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Thinking Outside the Bowl: Games, Training & #TheArtofNutrition

Thinking Outside the Bowl: Games, Training & #TheArtofNutrition

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This post is sponsored by Wild Calling!, and the BlogPaws Professional Pet Blogger Network. I am being compensated for helping spread the word about the Art of Nutrition, but Kol’s Notes only shares information we feel is relevant to our readers. Wild Calling! is not responsible for the content of this article.

Koly and Fe are both raw fed, in large part, due to Felix’s ridiculous allergies. While it works well for my dogs, it’s a lot of work and it can get pricey. It’s definitely not a choice that is for everyone. However, just because my dogs are raw fed doesn’t mean we’re anti-kibble. Quite the opposite, in fact. There’s a lot to be said for all natural, grain free dog food made with high quality proteins and a ton of ways to use it, even if you aren’t serving up a bowl of kibble at meal times.

Go wild and think outside the bowl with dog games and training.

Life is busy, the winter is long and it can be hard to keep dogs occupied, stimulated and happy. One way I enrich my dogs lives is by using high quality kibble, not as a meal, but as a reward for playing fun games and learning new tricks. #Sponsored by @Wild Calling & #TheArtofNutrition

Especially during the winter and our long (oh so very long) rainy season, I spend a lot of time working on enrichment activities, along with all sorts of inside dog games, to keep my dogs busy, happy and not totally bananas.

Here are just a few of our favourites:

The Shell Game – Grab 3 cups or bowls. Place your dog in a sit/stay, put a few treats under one cup and shuffle them around. Tell your dog to “find it”. If they choose the right cup, reward them with the treats.

Buried Treasure – This is one of the simplest games we play, but one of Kolchak’s favourites. Take a couple fleece blankets and layer them into a heap, randomly tossing treats in the nooks and folds. Let your dog root through the pile like a pig to find the snacks.

Kolchak, begging me to "refill" his blankies with kibbles and treats.

Kolchak, begging me to “refill” his blankies with kibbles and treats.

Treat Toys – There are a tons of great treat dispensing toys and puzzles on the market or you can make your own treat dispensing toys. We use these all the time – especially the muffin tin game. It’s a Felix favourite.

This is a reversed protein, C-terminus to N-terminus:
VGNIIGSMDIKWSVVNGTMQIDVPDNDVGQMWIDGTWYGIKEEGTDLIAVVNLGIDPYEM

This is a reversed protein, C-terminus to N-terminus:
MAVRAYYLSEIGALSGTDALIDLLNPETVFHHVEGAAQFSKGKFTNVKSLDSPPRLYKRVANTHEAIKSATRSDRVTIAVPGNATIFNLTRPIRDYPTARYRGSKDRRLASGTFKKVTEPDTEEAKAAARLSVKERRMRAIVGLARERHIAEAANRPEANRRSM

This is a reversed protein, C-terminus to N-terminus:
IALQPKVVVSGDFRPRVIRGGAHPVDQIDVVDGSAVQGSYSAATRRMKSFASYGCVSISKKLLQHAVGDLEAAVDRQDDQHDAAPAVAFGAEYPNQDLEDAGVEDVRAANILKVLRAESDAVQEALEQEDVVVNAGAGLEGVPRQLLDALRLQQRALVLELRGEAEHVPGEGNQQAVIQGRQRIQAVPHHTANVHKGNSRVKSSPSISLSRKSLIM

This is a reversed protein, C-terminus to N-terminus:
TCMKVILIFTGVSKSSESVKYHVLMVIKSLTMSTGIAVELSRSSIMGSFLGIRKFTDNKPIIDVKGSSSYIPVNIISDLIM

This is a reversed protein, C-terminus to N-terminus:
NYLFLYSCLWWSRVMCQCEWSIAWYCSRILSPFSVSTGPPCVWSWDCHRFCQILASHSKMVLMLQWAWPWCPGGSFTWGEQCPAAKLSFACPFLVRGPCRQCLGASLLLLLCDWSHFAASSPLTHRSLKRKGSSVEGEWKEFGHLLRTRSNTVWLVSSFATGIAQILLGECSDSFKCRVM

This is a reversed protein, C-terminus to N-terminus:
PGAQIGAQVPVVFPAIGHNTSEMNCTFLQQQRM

Treasure Hunt – Place your dog in a sit/stay in a spot they can’t see you (or in their kennel if their stay is unreliable). Create a trail throughout the house, dropping treats at regular intervals for them to follow. You want them to be close enough together that they stay interested, but far enough apart that they have to work a little to find them all. Bonus points if the trail leads to a food puzzle.

Koly is happy to pose for ridiculous blog photos, as long as I have a handful of kibble.

Koly is happy to pose for ridiculous blog photos, as long as I have a handful of kibble.

Training – Kolchak loves learning new tricks. He’s like a sponge, soaking up new behaviours. Whether were practicing old favourites with dog training games like “Can You Do It Now?” or learning new tricks, Kolchak loves working hard – and earning noms.

There was just one problem with the fun and games though: they all relied on treats.

Most nutritionists recommend that treats be no more than 10% of your dog’s daily calorie intake. Just 10%! That’s not very much and truth be told, most days my dogs got too much. That’s why a lot of the time when we work on training or when we’re playing games, I will use grain free, high quality kibble in place of treats. It’s nutritionally balanced, ensuring that even when they get a few too many treats, it doesn’t upset the balance in their diet.

Using high quality kibble as a treat can be really effective.